Following Tuesday’s meeting I added Steve Cohn to that list after he offered up this tidbit following an exchange with ‘no’ voter McCarty. After Cohn cited a Green Bay Packers-like stock plan as a creative example of a funding mechanism, McCarty said “It probably helps that the Packers are 13-0.”

To that point, Cohn said “Yeah but they’re going to keep their team no matter what. So we need to keep ours.”

Kevin Johnson’s ‘yes’ vote would only be needed to break a tie, so essentially Kings fans need 4-of-8 members to vote ‘yes.’

All said, I’m predicting a 6-3 vote in favor of funding the arena, but like everything else having to do with Sacramento versus Los Angeles, this will come down to the wire. Assuming my word-parsing, eye-tests, and other voodoo analysis are correct, the deal still has to come to the city council’s desks without any major flaws. Then, it has to provide enough time for council members to vote on it without having any reservations about moving too fast.

As of now, Kevin Johnson has yet to make a mistake and has conducted the campaign to a presidential degree, with a former campaign manager to Bill Clinton, Chris Lehane, at his side co-chairing the Think Big coalition. Until Johnson screws something up, it’s wise to bet that he’ll continue to hit his deliverables.

Meanwhile, Kings fans continue to impress in their role of drumming up public support.  During Tuesday’s meeting, a diverse set of seven Kings fans spoke during the time for public comments, but the twist was that they scripted their comments to fit a theme. The theme was that the city’s need for an arena is “bigger than basketball,” so before each of them spoke they removed their Kings jerseys to reveal a white T-shirt with one of the words ‘Concerts, Regional $, Events, Revitalize, Nightlife, Jobs, and Pride.’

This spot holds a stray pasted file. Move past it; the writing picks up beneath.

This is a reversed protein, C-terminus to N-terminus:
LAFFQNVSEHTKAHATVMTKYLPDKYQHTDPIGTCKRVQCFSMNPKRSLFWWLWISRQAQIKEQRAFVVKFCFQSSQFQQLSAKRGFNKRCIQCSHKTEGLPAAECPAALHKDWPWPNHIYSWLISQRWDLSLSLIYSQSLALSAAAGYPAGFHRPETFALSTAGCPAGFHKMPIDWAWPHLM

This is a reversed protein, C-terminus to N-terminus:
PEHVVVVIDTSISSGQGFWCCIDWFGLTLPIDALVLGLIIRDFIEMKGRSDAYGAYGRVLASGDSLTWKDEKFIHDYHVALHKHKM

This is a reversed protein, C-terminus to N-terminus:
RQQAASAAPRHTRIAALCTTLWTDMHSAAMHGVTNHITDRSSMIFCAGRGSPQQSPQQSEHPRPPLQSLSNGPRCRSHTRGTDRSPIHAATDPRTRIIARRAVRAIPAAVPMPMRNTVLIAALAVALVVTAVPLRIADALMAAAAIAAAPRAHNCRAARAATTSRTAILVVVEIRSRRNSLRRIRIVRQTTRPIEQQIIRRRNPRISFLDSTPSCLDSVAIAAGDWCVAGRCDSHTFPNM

They live-tweeted each person’s talking point and along with the streaming video of the council meeting the entire Kings’ grassroots network trended on Twitter in Sacramento.  Small gestures, big impact.  I’ve said it before, but Save our Sonics needed Twitter to invent itself a few years earlier.

I asked the leader of the group that came up with the idea for the T-shirts why they did it, and Mike Taveres of #FANS (Fund Arena Now Sacramento) said, “We wanted to show this was more than just our Sacramento Kings. They’re a piece of the puzzle but not the only piece.”

What’s going on in Sacramento is much bigger than basketball, indeed. The region has 12 percent unemployment and lost $40 million in tax revenues in the last year alone due to falling property values. The city’s normally stable public sector has been hammered by budget cuts at the state level, and big businesses are leaving with regularity (for places like Anaheim that cater to business no less).